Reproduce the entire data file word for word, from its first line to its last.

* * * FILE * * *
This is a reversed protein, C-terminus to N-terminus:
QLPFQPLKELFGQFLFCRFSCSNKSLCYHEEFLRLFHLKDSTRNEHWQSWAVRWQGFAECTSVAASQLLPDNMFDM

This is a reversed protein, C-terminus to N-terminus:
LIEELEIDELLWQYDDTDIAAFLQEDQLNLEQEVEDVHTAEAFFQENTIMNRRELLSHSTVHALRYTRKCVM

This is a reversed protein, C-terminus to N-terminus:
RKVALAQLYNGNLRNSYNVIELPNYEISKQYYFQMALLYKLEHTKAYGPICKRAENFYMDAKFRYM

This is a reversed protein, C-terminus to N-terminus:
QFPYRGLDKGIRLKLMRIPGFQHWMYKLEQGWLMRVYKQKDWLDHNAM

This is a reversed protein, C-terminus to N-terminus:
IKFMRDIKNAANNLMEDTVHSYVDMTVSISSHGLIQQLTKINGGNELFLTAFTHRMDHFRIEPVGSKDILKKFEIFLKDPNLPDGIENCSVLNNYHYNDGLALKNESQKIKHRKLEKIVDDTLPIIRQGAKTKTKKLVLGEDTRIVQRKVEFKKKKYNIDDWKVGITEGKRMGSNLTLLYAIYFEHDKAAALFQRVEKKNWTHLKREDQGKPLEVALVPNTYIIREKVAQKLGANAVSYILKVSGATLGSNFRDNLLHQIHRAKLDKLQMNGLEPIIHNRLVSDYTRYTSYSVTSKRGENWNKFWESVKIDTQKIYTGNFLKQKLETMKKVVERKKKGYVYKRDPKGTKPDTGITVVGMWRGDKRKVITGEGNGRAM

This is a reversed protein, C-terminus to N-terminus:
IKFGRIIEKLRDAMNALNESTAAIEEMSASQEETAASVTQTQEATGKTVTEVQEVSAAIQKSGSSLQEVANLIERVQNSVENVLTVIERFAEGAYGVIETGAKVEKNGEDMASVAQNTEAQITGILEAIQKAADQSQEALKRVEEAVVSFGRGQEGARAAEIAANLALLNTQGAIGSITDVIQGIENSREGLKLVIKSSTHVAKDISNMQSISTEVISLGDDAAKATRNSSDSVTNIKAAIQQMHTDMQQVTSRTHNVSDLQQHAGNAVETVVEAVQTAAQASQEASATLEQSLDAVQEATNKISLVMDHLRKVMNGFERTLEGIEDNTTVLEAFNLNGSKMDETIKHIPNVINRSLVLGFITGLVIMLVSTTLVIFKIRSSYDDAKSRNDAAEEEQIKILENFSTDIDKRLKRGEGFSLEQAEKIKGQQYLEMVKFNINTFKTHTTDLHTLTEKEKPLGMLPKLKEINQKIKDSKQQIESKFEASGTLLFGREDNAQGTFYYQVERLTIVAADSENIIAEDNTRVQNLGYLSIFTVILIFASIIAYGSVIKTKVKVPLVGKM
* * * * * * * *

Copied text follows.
This is a reversed protein, C-terminus to N-terminus:
QLPFQPLKELFGQFLFCRFSCSNKSLCYHEEFLRLFHLKDSTRNEHWQSWAVRWQGFAECTSVAASQLLPDNMFDM

This is a reversed protein, C-terminus to N-terminus:
LIEELEIDELLWQYDDTDIAAFLQEDQLNLEQEVEDVHTAEAFFQENTIMNRRELLSHSTVHALRYTRKCVM

This is a reversed protein, C-terminus to N-terminus:
RKVALAQLYNGNLRNSYNVIELPNYEISKQYYFQMALLYKLEHTKAYGPICKRAENFYMDAKFRYM

This is a reversed protein, C-terminus to N-terminus:
QFPYRGLDKGIRLKLMRIPGFQHWMYKLEQGWLMRVYKQKDWLDHNAM

This is a reversed protein, C-terminus to N-terminus:
IKFMRDIKNAANNLMEDTVHSYVDMTVSISSHGLIQQLTKINGGNELFLTAFTHRMDHFRIEPVGSKDILKKFEIFLKDPNLPDGIENCSVLNNYHYNDGLALKNESQKIKHRKLEKIVDDTLPIIRQGAKTKTKKLVLGEDTRIVQRKVEFKKKKYNIDDWKVGITEGKRMGSNLTLLYAIYFEHDKAAALFQRVEKKNWTHLKREDQGKPLEVALVPNTYIIREKVAQKLGANAVSYILKVSGATLGSNFRDNLLHQIHRAKLDKLQMNGLEPIIHNRLVSDYTRYTSYSVTSKRGENWNKFWESVKIDTQKIYTGNFLKQKLETMKKVVERKKKGYVYKRDPKGTKPDTGITVVGMWRGDKRKVITGEGNGRAM

This is a reversed protein, C-terminus to N-terminus:
IKFGRIIEKLRDAMNALNESTAAIEEMSASQEETAASVTQTQEATGKTVTEVQEVSAAIQKSGSSLQEVANLIERVQNSVENVLTVIERFAEGAYGVIETGAKVEKNGEDMASVAQNTEAQITGILEAIQKAADQSQEALKRVEEAVVSFGRGQEGARAAEIAANLALLNTQGAIGSITDVIQGIENSREGLKLVIKSSTHVAKDISNMQSISTEVISLGDDAAKATRNSSDSVTNIKAAIQQMHTDMQQVTSRTHNVSDLQQHAGNAVETVVEAVQTAAQASQEASATLEQSLDAVQEATNKISLVMDHLRKVMNGFERTLEGIEDNTTVLEAFNLNGSKMDETIKHIPNVINRSLVLGFITGLVIMLVSTTLVIFKIRSSYDDAKSRNDAAEEEQIKILENFSTDIDKRLKRGEGFSLEQAEKIKGQQYLEMVKFNINTFKTHTTDLHTLTEKEKPLGMLPKLKEINQKIKDSKQQIESKFEASGTLLFGREDNAQGTFYYQVERLTIVAADSENIIAEDNTRVQNLGYLSIFTVILIFASIIAYGSVIKTKVKVPLVGKM